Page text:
Originally posted on October 17, 2017
Last year I had an opportunity to work with a technology integrator for a project I was doing with my students in science. We were going to create human body projects, but I wanted to change things up, I didn’t want to do another PowerPoint… I had recently seen a news show that was talking about AR (augmented reality) in the classroom and was hoping to incorporate some aspect of AR with my students and their projects. The project ended up having multiple layers, covering a multitude of standards, and grew into something I could never have imagined when we started.
I created a Google Site which housed all of the materials for the project. First, the students watched (consumed) a short video about the human body. We then had a discussion about the human body and why it was important and brainstormed a list of things they already knew about it. They then filled in a Google Form, choosing their top three choices of body systems they would want to do their research about. Most students were able to research either their first or second choices.
Next, students did research (consume), which was guided by a graphic organizer which provided them with a place to keep track of their important information, as well as a focus for the information they needed to gather.
Once the research was complete, students were asked to gather images related to the different aspects of the research they were doing. Then we began to discuss the next steps.
They were going to create a video, which was going to explain the importance of their body system. At this point in time, they were then partnered with the other people who were researching the same body system. They first compared and contrasted the information they researched. Then, they highlighted the information they wanted to use from each person’s graphic organizer.
Now, it was time to plan things out. Each group began by creating a storyboard to decide the order in which they were going to present their information, as well as the visuals they wanted to use for each segment. Once they had their plan, they used a Google Doc (shared with their group and with me) to start drafting their scripts. Students were able to work and collaborate on their scripts at the same time, which maximized their time on task. Once they felt they were done with their writing, I read and commented on their writing, providing them with suggestions for improvement.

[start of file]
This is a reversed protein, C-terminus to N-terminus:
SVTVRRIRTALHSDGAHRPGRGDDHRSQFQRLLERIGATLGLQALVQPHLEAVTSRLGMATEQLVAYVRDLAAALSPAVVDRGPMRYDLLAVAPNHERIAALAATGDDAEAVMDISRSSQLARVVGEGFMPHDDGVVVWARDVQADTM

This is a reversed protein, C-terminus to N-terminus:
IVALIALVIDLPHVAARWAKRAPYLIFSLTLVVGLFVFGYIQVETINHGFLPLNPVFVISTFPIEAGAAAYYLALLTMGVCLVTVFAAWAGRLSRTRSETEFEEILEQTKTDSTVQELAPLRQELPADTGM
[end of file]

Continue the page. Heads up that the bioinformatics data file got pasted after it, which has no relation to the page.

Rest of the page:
As if they weren’t having fun already, the ultra creation time was about to commence! Enter, Explain Everything…boy oh boy do I just love this app!! The students imported images, drew diagrams, added their own video and text to create their finished products. Watching this happen in the classroom was pure joy! Talk about student engagement!!!
…but we still weren’t finished!!! Each group was tasked with creating three questions (and providing the answers) about their system that would be asked after someone watch their video. We talked about wanting to know that they gained a general understanding of the importance of their body system, so the questions shouldn’t be too specific.
Lastly, students created a poster with the name of their system, the names of the people in the group and a visual that best represented their body system. This is where the AR comes in. The posters were going to serve as the ‘trigger’ for the Aurasma app. As the posters were scanned, their videos would pop up on the screen and begin playing. When the videos were finished, the questions (which were loaded into a Google Form) would come onto the screen so they could be answered by whoever was watching the video.
Other 5th grade classes were invited to class to watch and learn from the videos. In addition, parents were invited to see what their children were working on in class. Students in my class were also able to watch the videos made by their classmates and use them to help learn and study the body systems that they didn’t research.
There are many tech tools out there that allow our students to create a product which helps demonstrate their understanding of a topic. As I mentioned before, I really LOVE Explain Everything (luckily for me my district purchased the app for our iPads). Some teachers may not be ready to have their students tackle that app. I have recently discovered Adobe Spark, which I think is a great starter tool to create quick and easy videos, and delivers a beautiful finished product. If videos aren’t in your wheelhouse, I also used Book Creator last year with my students to create children’s books about the ecosystems they were researching.
We all need to consume information to gain new information. In my (humble) opinion, if we don’t do something with all that we consume, we (and our students) will never have a true understanding of all the information we are taking in…
What creation tools do you use with your students? Have you tried the ones mentioned here? What are your thoughts?